Franchot: Ending Alcohol Monopoly Would Add $193.7 Million, 1,364 New Jobs to Local Economy

Comptroller Released New Study Conducted by State’s Bureau of Revenue Estimates

Silver Spring, Md. (December 22, 2015) – Citing benefits to Montgomery County consumers and small businesses, Comptroller Peter Franchot announced the findings of a Bureau of Revenue Estimates study that examined the economic impact that private sector competition would have on sales and distribution of alcohol in Montgomery County during a press event this morning at Jackie’s Restaurant in Silver Spring.

“This study provides empirical confirmation of what consumers and small businesses have been saying for years: that the County’s alcohol monopoly is bad for consumers, for small businesses and for our local economy,” Comptroller Franchot said. “It’s long overdue that we leave this Prohibition-era system in the era of Prohibition, so we can bring this desperately-needed economic activity back into our communities, create quality jobs, and allow adult consumers, not politicians, to make their own decisions when it comes to purchasing alcohol.”

The study found that removing the marketplace barriers that result from county control over retail sales of liquor and wholesale distribution of alcoholic products would generate an estimate $193.7 million in new economic activity within the state, in addition to creating 1,364 jobs, and generating $52.5 million in new wages. When fully implemented, the new activity and income would generate an estimated $22.8 million in state and local tax revenue.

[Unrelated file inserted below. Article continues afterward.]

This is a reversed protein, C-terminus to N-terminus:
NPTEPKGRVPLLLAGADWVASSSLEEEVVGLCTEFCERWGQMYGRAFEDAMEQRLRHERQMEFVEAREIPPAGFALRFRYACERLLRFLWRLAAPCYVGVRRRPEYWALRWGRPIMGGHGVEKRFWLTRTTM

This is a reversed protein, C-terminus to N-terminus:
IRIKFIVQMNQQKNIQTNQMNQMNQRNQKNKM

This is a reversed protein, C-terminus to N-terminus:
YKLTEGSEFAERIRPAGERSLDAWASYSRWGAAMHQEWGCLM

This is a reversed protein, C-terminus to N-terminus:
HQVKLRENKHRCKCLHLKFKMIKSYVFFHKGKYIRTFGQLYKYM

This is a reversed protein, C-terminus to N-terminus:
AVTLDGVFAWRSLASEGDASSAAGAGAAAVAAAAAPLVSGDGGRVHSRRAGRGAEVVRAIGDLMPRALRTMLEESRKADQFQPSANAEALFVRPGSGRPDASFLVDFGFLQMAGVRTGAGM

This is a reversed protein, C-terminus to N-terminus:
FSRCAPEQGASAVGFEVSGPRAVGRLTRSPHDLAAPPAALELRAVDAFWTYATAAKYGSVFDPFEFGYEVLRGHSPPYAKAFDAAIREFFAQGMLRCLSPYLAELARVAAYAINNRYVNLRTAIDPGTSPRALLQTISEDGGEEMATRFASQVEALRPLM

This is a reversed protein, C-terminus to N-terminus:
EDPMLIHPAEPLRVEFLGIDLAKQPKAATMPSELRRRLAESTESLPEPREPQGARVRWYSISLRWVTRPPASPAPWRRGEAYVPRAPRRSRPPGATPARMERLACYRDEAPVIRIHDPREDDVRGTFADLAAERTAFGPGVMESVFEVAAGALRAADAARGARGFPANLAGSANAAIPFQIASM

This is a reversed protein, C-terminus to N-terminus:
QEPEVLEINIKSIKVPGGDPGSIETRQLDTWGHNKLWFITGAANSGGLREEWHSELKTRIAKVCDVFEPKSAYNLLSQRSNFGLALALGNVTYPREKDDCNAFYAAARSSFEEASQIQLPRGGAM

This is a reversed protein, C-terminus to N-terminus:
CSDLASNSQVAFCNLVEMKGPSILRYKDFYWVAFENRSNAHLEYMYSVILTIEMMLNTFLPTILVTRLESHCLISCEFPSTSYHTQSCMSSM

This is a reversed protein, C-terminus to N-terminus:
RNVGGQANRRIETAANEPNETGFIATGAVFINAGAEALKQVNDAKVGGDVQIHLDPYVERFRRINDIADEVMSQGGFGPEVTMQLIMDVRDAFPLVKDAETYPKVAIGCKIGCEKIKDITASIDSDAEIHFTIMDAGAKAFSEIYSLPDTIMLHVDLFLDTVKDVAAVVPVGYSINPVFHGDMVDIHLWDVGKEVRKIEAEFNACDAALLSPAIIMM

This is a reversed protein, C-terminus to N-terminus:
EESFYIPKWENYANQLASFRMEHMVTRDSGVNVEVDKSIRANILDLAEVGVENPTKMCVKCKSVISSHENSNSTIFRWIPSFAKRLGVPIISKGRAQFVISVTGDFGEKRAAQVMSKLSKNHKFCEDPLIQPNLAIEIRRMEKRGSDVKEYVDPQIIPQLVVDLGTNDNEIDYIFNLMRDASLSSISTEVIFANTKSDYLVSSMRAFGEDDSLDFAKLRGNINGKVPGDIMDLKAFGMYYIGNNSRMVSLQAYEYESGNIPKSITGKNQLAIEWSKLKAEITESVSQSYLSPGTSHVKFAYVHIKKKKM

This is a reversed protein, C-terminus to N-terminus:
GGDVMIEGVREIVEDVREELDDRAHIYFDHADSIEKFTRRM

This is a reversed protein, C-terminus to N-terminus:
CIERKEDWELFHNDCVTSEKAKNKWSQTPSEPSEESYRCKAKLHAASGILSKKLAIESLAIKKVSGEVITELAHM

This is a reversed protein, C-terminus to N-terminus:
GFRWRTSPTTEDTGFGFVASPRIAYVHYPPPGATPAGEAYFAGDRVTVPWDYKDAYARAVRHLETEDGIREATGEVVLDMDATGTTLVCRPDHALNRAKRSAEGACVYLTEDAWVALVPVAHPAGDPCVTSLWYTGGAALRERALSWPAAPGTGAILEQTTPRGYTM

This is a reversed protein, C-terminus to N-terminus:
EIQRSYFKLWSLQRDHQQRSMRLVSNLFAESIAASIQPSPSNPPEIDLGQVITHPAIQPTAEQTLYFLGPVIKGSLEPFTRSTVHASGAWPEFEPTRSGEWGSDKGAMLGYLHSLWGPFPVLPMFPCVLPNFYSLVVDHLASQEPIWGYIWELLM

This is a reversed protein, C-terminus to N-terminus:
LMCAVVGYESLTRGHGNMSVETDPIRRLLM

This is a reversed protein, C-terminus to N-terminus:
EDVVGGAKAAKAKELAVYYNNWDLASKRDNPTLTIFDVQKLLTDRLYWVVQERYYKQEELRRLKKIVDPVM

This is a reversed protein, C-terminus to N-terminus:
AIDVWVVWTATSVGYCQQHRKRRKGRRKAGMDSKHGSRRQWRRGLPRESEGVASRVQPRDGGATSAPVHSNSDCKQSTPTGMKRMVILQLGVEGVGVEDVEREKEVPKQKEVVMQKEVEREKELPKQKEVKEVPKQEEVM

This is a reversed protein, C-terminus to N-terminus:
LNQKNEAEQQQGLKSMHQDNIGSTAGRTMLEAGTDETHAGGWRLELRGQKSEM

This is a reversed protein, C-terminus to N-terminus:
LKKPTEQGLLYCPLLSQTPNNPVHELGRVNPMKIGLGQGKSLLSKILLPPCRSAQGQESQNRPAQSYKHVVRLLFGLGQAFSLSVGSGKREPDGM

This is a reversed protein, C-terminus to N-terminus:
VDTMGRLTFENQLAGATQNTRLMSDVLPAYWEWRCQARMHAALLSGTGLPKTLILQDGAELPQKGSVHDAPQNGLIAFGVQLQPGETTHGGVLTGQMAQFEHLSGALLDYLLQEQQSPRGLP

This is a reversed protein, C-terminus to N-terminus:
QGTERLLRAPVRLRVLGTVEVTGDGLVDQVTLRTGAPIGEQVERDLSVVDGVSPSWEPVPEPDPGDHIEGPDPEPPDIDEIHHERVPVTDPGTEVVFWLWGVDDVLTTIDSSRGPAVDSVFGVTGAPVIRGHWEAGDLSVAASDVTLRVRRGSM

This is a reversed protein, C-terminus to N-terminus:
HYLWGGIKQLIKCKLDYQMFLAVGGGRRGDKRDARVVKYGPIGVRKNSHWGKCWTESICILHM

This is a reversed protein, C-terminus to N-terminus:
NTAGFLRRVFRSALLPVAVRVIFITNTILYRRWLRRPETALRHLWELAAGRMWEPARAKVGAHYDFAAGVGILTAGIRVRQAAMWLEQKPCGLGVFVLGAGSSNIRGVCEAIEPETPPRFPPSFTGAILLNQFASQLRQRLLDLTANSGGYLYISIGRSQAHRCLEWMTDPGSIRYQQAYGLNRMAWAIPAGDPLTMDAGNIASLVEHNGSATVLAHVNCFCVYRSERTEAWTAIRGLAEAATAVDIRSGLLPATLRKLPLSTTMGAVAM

Under current law, wholesale purchases of alcoholic beverages in Montgomery County can only be made through the Department of Liquor Control (DLC) and off-premise distilled spirits can be purchased at a retail store operated by the county agency. The study found that over 40 percent of county residents work outside the county and, not coincidentally, consumption of alcohol in the county is 41 percent lower than the statewide average, reflecting the fact that Montgomery County consumers are purchasing their alcohol outside the county, most notably, in the District of Columbia.

Joining the Comptroller at the press event was Del. Bill Frick; Jackie Greenbaum, owner of Jackie’s Restaurant; Brian Vasile, owner of Brickside Restaurant in Bethesda; Andrew Schaufele, director of the Bureau of Revenue Estimates; Jane Redicker, president and CEO of Greater Silver Spring Chamber of Commerce; Gianne Italiano, president and CEO of the Greater Bethesda-Chevy Chase Chamber of Commerce; and other business and civic leaders.

View the Economic Impact Analysis here

Media Contact: Barbara Sauers, 410-260-7438, office; 410-212-9414, cell